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When using Vim as a text editor, is there a way to create new directories and files, while in text editor mode? Instead of going back to the command line and creating a new directory and file.

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59

Assuming you're running a shell, I would shell out for either of these commands. Enter command mode with Esc, and then:

:! touch new-file.txt
:! mkdir new-directory

A great plugin for these actions is vim-eunuch, which gives you a lot of sugar for the UNIX shell commands. Here's the latter example, using vim-eunuch:

:Mdkir new-directory
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  • This answer is truth indeed, but it assumes running a shell. Check my answer below for pure-vim solution – KOLEGA Mar 17 '19 at 18:37
68

If you are in the file explorer mode, you can use:

d for creating a directory

% for creating a new file

In explorer mode you can get with issuing a command :Sexplore or :Vexplore

There is no need to call external commands with !

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    To open explorer mode in vim use :Sexplore or :Vexplore. – Sukma Saputra Aug 31 '20 at 16:07
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Switch to file browsing mode

:Ex or if that is not working use :Explore

then press

d

and add the new directory name.

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    that does not exists – Pedro Luz Oct 14 '17 at 15:39
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    @PedroLuz Could you be please a bit more specifix what was not working for you? :Ex is shorthand for :Explore please have a look in vim help help :Explore – bonyiii Oct 14 '17 at 19:38
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Assuming you just ran vim on new file in the directory that does not exist:

vim new_dir/new_file.txt

When you try :w you will get 'E212: Can't open file for writing'
To create new directory and file use this:

:!mkdir -p %:h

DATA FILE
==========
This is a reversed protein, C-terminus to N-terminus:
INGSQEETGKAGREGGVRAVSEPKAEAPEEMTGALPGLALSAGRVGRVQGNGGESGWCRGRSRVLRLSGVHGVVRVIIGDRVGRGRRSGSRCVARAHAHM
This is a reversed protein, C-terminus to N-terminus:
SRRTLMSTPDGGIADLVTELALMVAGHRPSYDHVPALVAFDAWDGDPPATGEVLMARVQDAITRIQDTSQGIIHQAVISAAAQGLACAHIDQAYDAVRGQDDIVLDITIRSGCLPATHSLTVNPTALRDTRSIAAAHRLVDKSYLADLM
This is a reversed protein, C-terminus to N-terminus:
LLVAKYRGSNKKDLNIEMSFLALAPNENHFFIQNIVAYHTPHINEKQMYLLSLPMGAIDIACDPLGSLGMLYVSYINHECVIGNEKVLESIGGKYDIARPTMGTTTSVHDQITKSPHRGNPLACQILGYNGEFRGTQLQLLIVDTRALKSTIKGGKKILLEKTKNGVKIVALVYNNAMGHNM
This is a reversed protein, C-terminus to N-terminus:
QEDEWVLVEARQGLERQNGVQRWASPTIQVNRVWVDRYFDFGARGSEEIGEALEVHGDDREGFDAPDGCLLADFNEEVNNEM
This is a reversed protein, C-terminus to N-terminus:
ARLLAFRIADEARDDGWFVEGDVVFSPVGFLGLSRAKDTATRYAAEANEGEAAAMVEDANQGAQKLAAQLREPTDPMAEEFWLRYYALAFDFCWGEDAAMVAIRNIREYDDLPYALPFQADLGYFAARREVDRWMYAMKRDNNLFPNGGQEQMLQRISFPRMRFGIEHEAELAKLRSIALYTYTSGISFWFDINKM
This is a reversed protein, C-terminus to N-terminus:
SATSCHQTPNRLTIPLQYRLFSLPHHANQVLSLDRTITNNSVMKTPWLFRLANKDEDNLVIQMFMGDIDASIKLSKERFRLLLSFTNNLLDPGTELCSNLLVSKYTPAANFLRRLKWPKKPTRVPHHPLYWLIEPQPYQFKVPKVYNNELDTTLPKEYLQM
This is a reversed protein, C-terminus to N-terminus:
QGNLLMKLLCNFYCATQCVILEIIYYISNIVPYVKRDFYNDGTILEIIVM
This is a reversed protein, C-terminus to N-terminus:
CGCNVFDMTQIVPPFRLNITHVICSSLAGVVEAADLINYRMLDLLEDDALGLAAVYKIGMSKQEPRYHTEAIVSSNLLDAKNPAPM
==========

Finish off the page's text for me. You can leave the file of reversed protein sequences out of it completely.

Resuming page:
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10

For the sake of completeness:

  • Shell out and use normal commands, such as :!mkdir my_dir and :!touch foo.txt (as mentioned in Jake's answer here) will create the directory and file in CURRENT working directory, which is the directory when you started your current vim process in the beginning, but NOT NECESSARILY the same directory of the file that you are currently editing, or the same directory that your :Explore explorer is currently viewing. When in doubt, always use :!pwd to check your current working directory first, and use relative path when necessary.

  • So if your project contains multiple sub-directories, a more convenient way is to:

    1. type :Explore to enter the explorer mode first,
    2. and then you can easily navigate to whatever sub-directory you like, by typing up-arrow or down-arrow (or j or k) to move cursor, typing Enter to enter a sub-directory, typing - to go up a level of directory. (Note that, all these navigation does NOT change your current working directory either);
    3. Now you can type d to be prompted for a directory name, or type % to be prompted for a file name, and then they will be created in the directory currently shown on screen. PS: These keys are actually mentioned in the built-in help F1.
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    This is the correct answer, you can use shell commands in Vim, but also just pure Vim. – Sam Oct 22 '20 at 17:56
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Alternatively you can use :e . to get to explorer mode and then hit d .to create the new directory .Thought a shorter answer might be better

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